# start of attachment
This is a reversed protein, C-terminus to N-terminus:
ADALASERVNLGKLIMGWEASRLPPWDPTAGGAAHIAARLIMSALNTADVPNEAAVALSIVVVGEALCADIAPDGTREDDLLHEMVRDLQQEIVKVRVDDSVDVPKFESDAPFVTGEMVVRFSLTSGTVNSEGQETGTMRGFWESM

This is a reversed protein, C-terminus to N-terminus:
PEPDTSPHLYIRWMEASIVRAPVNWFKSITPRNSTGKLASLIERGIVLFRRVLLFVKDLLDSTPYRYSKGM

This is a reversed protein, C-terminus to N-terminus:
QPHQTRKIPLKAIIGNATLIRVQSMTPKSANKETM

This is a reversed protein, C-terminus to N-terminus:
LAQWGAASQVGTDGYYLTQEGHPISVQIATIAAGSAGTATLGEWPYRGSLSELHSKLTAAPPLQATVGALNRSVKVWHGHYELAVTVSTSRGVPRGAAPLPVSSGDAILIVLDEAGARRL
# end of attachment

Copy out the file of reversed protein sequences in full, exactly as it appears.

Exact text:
This is a reversed protein, C-terminus to N-terminus:
ADALASERVNLGKLIMGWEASRLPPWDPTAGGAAHIAARLIMSALNTADVPNEAAVALSIVVVGEALCADIAPDGTREDDLLHEMVRDLQQEIVKVRVDDSVDVPKFESDAPFVTGEMVVRFSLTSGTVNSEGQETGTMRGFWESM

This is a reversed protein, C-terminus to N-terminus:
PEPDTSPHLYIRWMEASIVRAPVNWFKSITPRNSTGKLASLIERGIVLFRRVLLFVKDLLDSTPYRYSKGM

This is a reversed protein, C-terminus to N-terminus:
QPHQTRKIPLKAIIGNATLIRVQSMTPKSANKETM

This is a reversed protein, C-terminus to N-terminus:
LAQWGAASQVGTDGYYLTQEGHPISVQIATIAAGSAGTATLGEWPYRGSLSELHSKLTAAPPLQATVGALNRSVKVWHGHYELAVTVSTSRGVPRGAAPLPVSSGDAILIVLDEAGARRL